No theme, just lots of links.
- 1978 “Heathkit” D&D Digital Dice Tower. Homebrew, Nixie tubes, D&D dice; this was made for me to link.
- VisiData, command line tabular data manipulation. (thanks, Paul Ivanov)
- The History of Games conference Call for Papers is out. (via)
- No leap second this year.
- Related: Did you know there is a global institution covering the rotation of the earth? The International Earth Rotation and Reference Systems Service. They graph Earth’s spin. (via)
- The Beasts of Europe. More graphs! (Thanks, brother)
- Why are modern computers so slow? Scroll to the Technology section; there’s a collection of writeups about modern latency, some of which I’ve linked before but all are worthwhile.
- 2020 IGF nominees: puzzles, Shakespeare, topical games, interactive storybooks, and adventure plus.
- The Roots of Doom Mapping. Goes with the ReDoomEd link yesterday. (via)
- The Art of the Post-Internet.
- Using Computer Modern on the web. For the TeX-lovers. (via)
- Ganymede Series 01 Watch Arrived. A deliberately confusing interface.
- Retro Review: Zeven OS. (via)
- Opening up the Baseboard Management Controller. (via)
- My review of the Pinebook Pro – a $200 ARM powered laptop. I want to see some in-depth BSD experiences on that hardware. (via)
The performance page on dragonflybsd.org has been updated with numbers on symmetric multiprocessing performance. (Scroll to the 2018 section.)
Unofficial history theme this week – but not UNIX-specific, for once.
Your unrelated baking video of the week: Round Cake Production with Unifiller Depositors and Decorating Equipment. I’m not recommending this as a food; it’s just somewhat hypnotic to watch the robot production of something you usually imagine as lovingly handcrafted.
Unofficial accidental “time” theme this week. Also charts!
The article I linked yesterday about Ravenports got me wondering about what package are most popular. avalon.dragonflybsd.org is the default binary package archive for pkg, and it has httpd logs back to 2013, so I collated some information.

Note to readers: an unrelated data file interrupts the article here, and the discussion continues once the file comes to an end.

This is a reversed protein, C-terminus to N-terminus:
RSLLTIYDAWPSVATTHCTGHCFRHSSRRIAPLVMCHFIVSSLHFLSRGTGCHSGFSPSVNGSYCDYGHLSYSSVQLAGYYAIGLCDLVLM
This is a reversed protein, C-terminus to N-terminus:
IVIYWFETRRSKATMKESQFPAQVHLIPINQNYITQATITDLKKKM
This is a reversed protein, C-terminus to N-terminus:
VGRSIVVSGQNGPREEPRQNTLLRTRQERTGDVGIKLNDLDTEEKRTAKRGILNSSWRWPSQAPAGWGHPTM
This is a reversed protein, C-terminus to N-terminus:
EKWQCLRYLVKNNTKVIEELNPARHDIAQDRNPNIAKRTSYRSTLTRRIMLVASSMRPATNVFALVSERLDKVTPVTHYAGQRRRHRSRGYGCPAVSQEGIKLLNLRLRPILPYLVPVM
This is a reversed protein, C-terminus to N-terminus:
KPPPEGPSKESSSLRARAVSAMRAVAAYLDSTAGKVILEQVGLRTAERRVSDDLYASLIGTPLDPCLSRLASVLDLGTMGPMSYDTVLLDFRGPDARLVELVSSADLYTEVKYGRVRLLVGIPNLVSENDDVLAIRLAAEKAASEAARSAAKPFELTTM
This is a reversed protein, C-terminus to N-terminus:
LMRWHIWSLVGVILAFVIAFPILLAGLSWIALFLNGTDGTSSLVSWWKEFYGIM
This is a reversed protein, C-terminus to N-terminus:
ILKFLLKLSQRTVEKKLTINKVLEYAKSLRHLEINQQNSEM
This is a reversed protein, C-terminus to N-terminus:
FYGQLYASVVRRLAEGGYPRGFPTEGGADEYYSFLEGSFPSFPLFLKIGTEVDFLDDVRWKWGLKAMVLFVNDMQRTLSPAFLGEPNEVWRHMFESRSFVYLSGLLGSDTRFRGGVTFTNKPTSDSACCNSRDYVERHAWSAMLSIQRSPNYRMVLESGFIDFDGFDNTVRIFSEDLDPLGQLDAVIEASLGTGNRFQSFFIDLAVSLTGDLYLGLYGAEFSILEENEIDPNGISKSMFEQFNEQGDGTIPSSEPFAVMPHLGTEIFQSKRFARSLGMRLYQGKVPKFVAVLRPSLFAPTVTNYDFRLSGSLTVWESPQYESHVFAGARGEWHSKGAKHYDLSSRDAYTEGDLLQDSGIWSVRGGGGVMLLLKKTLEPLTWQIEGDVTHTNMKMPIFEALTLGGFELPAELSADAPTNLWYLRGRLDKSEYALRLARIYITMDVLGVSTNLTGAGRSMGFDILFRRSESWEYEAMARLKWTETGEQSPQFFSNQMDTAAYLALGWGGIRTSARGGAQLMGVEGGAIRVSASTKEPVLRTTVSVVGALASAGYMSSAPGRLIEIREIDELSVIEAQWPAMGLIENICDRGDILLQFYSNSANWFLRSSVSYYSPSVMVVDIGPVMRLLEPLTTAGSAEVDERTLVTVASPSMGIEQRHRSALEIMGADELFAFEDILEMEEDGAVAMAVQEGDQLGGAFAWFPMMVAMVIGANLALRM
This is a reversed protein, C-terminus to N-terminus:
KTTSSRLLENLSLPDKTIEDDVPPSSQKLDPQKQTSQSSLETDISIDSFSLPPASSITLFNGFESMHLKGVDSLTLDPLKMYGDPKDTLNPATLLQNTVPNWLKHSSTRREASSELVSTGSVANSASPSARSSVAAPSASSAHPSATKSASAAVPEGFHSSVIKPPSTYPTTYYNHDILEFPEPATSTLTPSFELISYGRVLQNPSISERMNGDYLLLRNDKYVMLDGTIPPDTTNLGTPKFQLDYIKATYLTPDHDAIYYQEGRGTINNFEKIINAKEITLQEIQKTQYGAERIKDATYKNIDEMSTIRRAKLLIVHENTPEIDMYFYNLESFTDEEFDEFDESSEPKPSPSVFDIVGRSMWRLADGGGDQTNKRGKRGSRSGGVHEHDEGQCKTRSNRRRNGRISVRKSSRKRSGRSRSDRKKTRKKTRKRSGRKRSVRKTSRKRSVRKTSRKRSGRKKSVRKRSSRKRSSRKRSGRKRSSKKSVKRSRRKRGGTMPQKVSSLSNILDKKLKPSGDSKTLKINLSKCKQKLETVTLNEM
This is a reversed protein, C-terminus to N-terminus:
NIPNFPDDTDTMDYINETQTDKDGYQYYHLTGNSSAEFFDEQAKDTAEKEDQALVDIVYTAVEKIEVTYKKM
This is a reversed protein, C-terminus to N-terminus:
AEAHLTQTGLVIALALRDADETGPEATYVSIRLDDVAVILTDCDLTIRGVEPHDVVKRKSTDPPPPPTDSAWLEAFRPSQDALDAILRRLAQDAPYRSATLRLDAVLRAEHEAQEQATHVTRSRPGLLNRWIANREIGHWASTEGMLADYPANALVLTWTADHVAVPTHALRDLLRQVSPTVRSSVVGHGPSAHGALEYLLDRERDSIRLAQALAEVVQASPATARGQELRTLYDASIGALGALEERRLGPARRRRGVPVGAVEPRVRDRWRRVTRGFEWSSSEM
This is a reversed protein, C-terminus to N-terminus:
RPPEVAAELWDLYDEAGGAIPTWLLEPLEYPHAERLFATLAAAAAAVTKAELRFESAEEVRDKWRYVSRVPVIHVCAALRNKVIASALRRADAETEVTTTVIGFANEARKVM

I read out a list of packages, and weighed them according to how recently they were downloaded. I also mushed together all the py/ruby/p5/php numbered packages, and excluded lib*.
After all that… there’s a lot of noise. One install of any desktop environment pulls in hundreds of packages automatically, so it’s hard to tell what’s installed by a human and what’s installed by dependency. That being said, here’s some highlights. This is me applying an arbitrary value and then arbitrarily snipping out a list… but it’s fun to see if nothing else.
I should have linked this yesterday: a description of kcollect and its uses from Matthew Dillon, complete with example graph of a very busy machine.
There’s a new facility in DragonFly: kcollect(8). It holds automatically-collected kernel data for about the last day, and can output to gnuplot. Note the automatic collection part; your system will always be able to tell you about weirdness – assuming that weirdness extends to one of the features kcollect tracks. Here’s some of the commits.
It’s accidental how-to week!
Sepherosa Ziehau went to AsiaBSDCon 2017 and gave a talk on his work with DragonFly’s networking. He’s published a report of his trip, which comes with a link to his paper, his presentation, and pictures of who he met.
Note that the PDF and the Powerpoint slides links are different; one is the paper, one is the talk. The Powerpoint slides contain the benchmarks linked here in comments, previously.